In First, Denmark Deploys Troops to Guard Synagogue, Israeli Embassy

In this photo taken on Wednesday, Jan. 28, 2015, Jose Oulman Bensaude Carp, President of the Jewish community in Lisbon, waits to be interviewed by The Associated Press at the main Jewish synagogue in Lisbon. Portugal is following Spain and granting citizenship rights to the descendants of Jews it persecuted …
AP/Francisco Seco

(AFP) COPENHAGEN, Denmark — The Danish military deployed troops in Copenhagen on Friday to guard the city’s synagogue and the Israeli embassy, hours ahead of the Yom Kippur Jewish holiday.

The deployment was the first by troops in the Danish capital since WWII.

The synagogue and the Israeli embassy have been under police protection since two deadly attacks in 2015.

An AFP correspondent at the scene saw armed soldiers standing outside Copenhagen’s main synagogue, with the narrow medieval street where it is located sealed off on both ends, hours before the start of Yom Kippur on Friday evening.

“This is the first time they are used in this type of situation, so it’s unique,” Copenhagen police spokesman Rasmus Bernt Skovsgaard said.

Danish police have protected Jewish institutions in the country since Omar El-Hussein, a Danish citizen of Palestinian origin who swore allegiance to the Islamic State group, opened fire outside the synagogue, killing one Jewish man and wounding two police officers in 2015.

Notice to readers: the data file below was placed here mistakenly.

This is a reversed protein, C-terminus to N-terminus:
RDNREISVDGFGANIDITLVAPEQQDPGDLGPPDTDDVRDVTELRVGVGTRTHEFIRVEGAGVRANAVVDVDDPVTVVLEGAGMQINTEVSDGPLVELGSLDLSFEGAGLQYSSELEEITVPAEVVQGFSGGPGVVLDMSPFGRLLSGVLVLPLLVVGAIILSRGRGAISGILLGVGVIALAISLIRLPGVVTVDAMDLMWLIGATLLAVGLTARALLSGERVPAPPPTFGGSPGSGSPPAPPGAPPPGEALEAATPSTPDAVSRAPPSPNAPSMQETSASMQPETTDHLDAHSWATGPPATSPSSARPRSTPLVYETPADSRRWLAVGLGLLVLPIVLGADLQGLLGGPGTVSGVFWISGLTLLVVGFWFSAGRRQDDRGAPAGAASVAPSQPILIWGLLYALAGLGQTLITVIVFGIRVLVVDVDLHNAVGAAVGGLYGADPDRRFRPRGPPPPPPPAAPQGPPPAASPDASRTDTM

Hours earlier, El-Hussein attacked a cultural centre hosting a free speech and Islam forum attended by the controversial Swedish artist Lars Vilks, who faced death threats for penning a caricature of the Prophet Mohammad.

A filmmaker, Finn Norgaard, was killed in that attack. Police later killed El-Hussein.

The soldiers, who will be deployed until March 2018, are “well-trained and equipped to carry out this type of mission,” Lieutenant Colonel Steen Dalsgaard of the Danish army told AFP.

Some 160 soldiers have been deployed in Copenhagen and at the Danish-German border, where controls were restored at the end of 2015 to limit a migrant influx.

Denmark’s terror threat level is “serious”, ranked four on a five-point scale, according to the Danish Security and Intelligence Service (PET).

The latest deployment is not a response to any new threat, but rather aims to assist Copenhagen police strained by operations in other parts of the city.

Police will continue to guard the Jewish museum and the school.

.